• Encourage your child to use the sounds that they know, or tricky words, to piece together words and sentences. Children at this stage will become increasingly confident and will be able to read more words by sight, relying on their phonic knowledge to blend more complex or unfamiliar words.
  • When you are sharing a book or your child is reading to you, use questions to help open up a discussion about the book. Being able to think and talk about what they are reading develops a fuller understanding of the text, and helps children to explore their imagination, feelings and responses.
  • Discussion of the text could include; suggestions how the story might end, alternative endings, how it could be improved, cover a word and think of another that would make sense. Discussing characters; what are they like or how are they feeling. Make links to other books, for example by the same author or on the same subject, and to their own experiences. Express opinions about the book and who they would recommend it to. Discuss who the book is written for and why.
  • Using inference questions where the answer needs to be inferred from the text, in other words, reading between the lines is a good way to check deeper understanding of the text.
  • Good readers often skip over difficult words because they can still get a sense of what they are reading. Reading aloud encourages them to tackle more difficult vocabulary and extend their word power. Reading on may help your child figure out an unknown word, as long as they return to it rather than skip it completely.
  • It is important that your child has access to an inspiring and varied range of books, and does not only read the books they take home from school. Please comment on the books your child is reading outside of school as this will help us to develop an understanding of your child as a reader.
  • By this point children won’t always be pointing to the words and this is an important step as they begin to move towards fluency and tracking by sight. Fluent readers will not need to point to the words as this will slow them down and may hinder their understanding.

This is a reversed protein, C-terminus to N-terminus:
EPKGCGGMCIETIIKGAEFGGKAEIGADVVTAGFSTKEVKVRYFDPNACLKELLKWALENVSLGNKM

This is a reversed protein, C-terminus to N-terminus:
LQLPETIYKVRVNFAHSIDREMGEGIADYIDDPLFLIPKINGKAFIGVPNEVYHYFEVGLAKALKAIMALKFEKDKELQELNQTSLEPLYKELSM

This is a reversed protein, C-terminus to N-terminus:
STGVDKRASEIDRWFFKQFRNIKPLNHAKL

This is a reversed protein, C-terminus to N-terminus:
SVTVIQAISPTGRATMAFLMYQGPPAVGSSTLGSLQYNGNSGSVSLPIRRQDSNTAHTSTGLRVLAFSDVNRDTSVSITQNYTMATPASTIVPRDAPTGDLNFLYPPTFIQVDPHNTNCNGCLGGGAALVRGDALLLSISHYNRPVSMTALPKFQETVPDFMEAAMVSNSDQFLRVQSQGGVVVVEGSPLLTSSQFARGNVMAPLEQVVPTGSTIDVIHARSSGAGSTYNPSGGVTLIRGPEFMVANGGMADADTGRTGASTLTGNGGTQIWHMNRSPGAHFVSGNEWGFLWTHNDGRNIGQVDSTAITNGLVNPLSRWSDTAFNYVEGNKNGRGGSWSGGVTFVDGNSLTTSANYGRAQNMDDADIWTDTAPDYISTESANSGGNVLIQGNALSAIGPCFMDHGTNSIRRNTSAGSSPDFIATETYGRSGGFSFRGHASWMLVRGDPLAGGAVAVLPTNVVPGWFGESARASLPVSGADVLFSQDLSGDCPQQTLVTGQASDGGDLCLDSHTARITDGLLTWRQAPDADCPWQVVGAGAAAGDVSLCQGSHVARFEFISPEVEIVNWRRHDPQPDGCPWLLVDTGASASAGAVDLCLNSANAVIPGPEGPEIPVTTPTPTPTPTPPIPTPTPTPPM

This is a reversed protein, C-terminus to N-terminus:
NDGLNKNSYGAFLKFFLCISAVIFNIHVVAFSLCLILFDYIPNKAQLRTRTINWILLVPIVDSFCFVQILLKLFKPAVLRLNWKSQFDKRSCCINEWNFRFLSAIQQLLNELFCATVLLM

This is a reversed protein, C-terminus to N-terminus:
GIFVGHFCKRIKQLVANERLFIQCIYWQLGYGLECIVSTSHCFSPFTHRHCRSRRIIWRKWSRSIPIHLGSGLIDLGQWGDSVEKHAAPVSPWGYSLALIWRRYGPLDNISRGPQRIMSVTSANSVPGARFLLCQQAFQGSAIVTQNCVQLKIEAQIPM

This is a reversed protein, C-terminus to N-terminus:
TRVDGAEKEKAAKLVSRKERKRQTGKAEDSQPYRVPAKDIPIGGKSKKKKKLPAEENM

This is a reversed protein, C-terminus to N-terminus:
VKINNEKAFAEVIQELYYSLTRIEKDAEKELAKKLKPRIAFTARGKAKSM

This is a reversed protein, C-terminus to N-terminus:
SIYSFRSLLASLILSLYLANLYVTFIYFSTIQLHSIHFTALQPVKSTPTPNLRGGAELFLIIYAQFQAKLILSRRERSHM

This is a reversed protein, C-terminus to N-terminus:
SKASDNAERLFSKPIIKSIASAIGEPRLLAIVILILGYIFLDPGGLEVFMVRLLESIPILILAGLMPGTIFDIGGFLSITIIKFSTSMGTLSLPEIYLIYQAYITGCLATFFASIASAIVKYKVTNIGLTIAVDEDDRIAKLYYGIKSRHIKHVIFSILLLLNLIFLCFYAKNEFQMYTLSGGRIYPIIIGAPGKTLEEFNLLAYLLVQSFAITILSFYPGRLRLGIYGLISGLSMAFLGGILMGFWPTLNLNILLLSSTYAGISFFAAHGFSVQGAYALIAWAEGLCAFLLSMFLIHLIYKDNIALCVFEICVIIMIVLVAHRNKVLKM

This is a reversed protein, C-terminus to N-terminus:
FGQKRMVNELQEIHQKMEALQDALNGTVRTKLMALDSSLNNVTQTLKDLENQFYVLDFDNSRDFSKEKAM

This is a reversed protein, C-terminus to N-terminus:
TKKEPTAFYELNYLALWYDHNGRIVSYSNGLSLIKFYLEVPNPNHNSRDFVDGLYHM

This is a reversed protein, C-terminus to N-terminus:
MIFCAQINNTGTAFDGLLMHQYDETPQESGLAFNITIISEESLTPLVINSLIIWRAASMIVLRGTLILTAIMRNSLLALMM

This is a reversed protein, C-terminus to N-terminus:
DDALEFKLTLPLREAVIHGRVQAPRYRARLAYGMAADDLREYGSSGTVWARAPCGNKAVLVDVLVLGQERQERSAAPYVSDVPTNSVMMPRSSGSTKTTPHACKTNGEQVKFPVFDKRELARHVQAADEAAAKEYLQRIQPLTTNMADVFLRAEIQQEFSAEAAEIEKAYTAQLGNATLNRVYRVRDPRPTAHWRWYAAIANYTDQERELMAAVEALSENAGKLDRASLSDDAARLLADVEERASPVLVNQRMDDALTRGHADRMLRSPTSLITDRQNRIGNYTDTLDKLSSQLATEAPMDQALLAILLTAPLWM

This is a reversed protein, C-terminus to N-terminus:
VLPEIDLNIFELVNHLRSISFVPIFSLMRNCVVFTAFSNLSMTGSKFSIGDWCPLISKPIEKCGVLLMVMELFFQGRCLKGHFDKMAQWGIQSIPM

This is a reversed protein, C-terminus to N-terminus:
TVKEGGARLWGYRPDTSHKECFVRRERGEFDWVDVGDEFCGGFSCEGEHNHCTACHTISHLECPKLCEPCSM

Supporting a Fluent Reader

  • At this stage, your child will probably be reading longer books that will span weeks, rather than being changed weekly. It is still important to develop fluency and confidence at this stage, so re-reading paragraphs or whole chapters can continue to develop this.
  • Even when your child has achieved a good level of fluency, they still benefit from being listened to by you. It helps you to see whether they fully understand what they are reading, taking note of the punctuation and pronouncing words correctly.
  • Discussion of the text could include; suggestions how the story might end, alternative endings, how it could be improved, cover a word and think of another that would make sense. Discussing characters; what are they like or how are they feeling. Make links to other books, for example by the same author or on the same subject, and to their own experiences. Express opinions about the book and who they would recommend it to. Discuss who the book is written for and why.
  • Using inference questions where the answer needs to be inferred from the text, in other words, reading between the lines is a good way to check deeper understanding of the text.
  • Writing answers to written questions will further develop their comprehension skills and writing a summary at the end of a chapter/book will show their understanding.
  • Getting your child to think of their own questions about the book shows a great understanding of what they have read.
  • Good readers often skip over difficult words because they can still get a sense of what they are reading. Reading aloud encourages them to tackle more difficult vocabulary and extend their word power. Reading on may help your child figure out an unknown word, as long as they return to it rather than skip it completely.
  • Take the time to discuss what they think about their reading and develop their opinions.
  • At this stage, children should be encouraged to develop their ‘reading voice’- changing voices, pitch, speed and tone to make the story enjoyable for a listener. Ways of making this exciting could include; reading to siblings or toys, reading to a mirror or videoing a reading and playing it back later.
  • It is important that your child has access to an inspiring and varied range of books, and does not only read the books they take home from school. Please also comment on books they are enjoying at home, outside of the reading scheme. They can enjoy more complex texts by listening to story CD’s, which you can get from the local library.
  • Children at this stage should not always be reading by themselves but be given feedback and the opportunity to discuss their reading. At this stage, children will often ski words, mispronounce or misunderstand. Reading frequently with an adult is still important for a fluent reader.

Reading is an important part of our school curriculum and an essential life skill. If you have anything you can add to our reading or any questions, please don’t hesitate to contact the school.

As always, thank you for your continued support and HAPPY READING!